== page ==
Vulture funds are putting in place new strategies to avoid tax and regulation, the Sunday Business Post reports. Citing a letter from Fianna Fail TD Stephen Donnelly to the Minister for Finance, it says the funds have moved substantial sums from the controversial Section 110 companies and into other entities called L-QIAIFs (loan-originating qualifying alternative investment funds). These do not file public accounts.
The OECD has warned that stagnating productivity among indigenous businesses could threaten the Irish economy in the event of a hard Brexit. A report in the Sunday Times discusses a working paper published in July which said the country would have to address the widening productivity gap with multinationals by helping Irish high-potential businesses to thrive.
In the Sunday Independent, Dan O'Brien questions the claim that Ireland is a low-tax economy, saying the amount of tax revenues raised, relative to the size of the economy is much closer to EU norms once the effects of inflated gross domestic product (GDP) are accounted for. Meanwhile, Dan White analyses the turbulent times at Ryanair and highlights concerns over corporate governance raise by investor advisory groups. He writes that five of the 14 members of the Ryanair board have been with the company for at least 15 years.
Kilkenny payments company Transfermate has agreed a major investment deal with Dutch bank ING, reports the Sunday Independent. The move would value the business at €350 million. The deal, involving a €21 million investment, will see TransferMate handles international payments across all ING business customers.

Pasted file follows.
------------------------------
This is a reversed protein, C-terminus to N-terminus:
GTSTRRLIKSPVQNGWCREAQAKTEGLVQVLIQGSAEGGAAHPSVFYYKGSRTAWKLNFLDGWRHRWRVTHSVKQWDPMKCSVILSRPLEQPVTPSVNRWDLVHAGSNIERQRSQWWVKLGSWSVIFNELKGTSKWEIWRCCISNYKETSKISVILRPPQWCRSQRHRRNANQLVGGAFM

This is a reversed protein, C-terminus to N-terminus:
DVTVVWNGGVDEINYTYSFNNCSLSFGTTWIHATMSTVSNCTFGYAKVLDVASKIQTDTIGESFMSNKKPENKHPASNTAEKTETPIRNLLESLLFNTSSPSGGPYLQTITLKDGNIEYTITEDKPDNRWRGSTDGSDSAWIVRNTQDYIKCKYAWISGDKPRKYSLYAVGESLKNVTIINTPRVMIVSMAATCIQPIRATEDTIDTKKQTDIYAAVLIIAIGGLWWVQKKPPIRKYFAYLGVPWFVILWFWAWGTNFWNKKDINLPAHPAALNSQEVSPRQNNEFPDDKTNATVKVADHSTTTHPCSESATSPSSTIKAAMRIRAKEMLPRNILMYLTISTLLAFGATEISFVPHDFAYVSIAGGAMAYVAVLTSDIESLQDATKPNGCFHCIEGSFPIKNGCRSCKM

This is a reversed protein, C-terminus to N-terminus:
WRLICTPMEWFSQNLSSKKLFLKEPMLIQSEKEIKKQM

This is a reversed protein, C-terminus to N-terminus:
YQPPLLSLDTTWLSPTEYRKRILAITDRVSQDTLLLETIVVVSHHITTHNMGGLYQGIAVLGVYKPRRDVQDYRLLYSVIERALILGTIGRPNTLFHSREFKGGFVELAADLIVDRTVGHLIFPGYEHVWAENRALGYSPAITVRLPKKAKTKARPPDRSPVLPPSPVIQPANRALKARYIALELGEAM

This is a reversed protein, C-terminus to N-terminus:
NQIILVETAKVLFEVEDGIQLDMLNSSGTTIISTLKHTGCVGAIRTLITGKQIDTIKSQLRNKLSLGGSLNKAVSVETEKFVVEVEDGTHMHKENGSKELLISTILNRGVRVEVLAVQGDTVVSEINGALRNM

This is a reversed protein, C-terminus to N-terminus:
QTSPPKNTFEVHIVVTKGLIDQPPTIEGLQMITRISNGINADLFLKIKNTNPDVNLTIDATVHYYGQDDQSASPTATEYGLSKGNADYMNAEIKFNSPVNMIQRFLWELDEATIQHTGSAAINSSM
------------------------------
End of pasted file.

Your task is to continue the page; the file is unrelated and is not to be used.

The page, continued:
The owner of hotel linen supplier Kings Laundry is due to make more than €40 million from the sale of the Dublin firm last week to French laundry group Elis, the Sunday Times claims. Terms of the sale were not disclosed at the time.
More than 40 investors in SME lender Growcap Finance are due to take a case to the High Court on Monday claiming an alleged breach of their investment contracts, reports the Sunday Times. The non-bank lender, set up in 2015, pays for goods being purchased by a client and is then repaid over time. It raised about €2 million from investors last year.
In his weekly column in the Sunday Business Post, Stephen Kinsella writes that there are more banking scandals to come and as for the tracker mortgage scandal "they knew what they were doing. They did it anyway".
The future of the House of Fraser has been thrown into further doubt after a Chinese investor delayed a potential lifeline, leaving the department store chain facing a cash crunch, the Sunday Telegraph reports. Chinese firm C.Banner International Holdings, which also owns Hamleys, has put on hold a deal to pump £70 million (€79 million) into House of Fraser in return for a 51 per cent stake. The paper says the delay in investing came after House of Fraser was hit with a legal challenge by a group of landlords.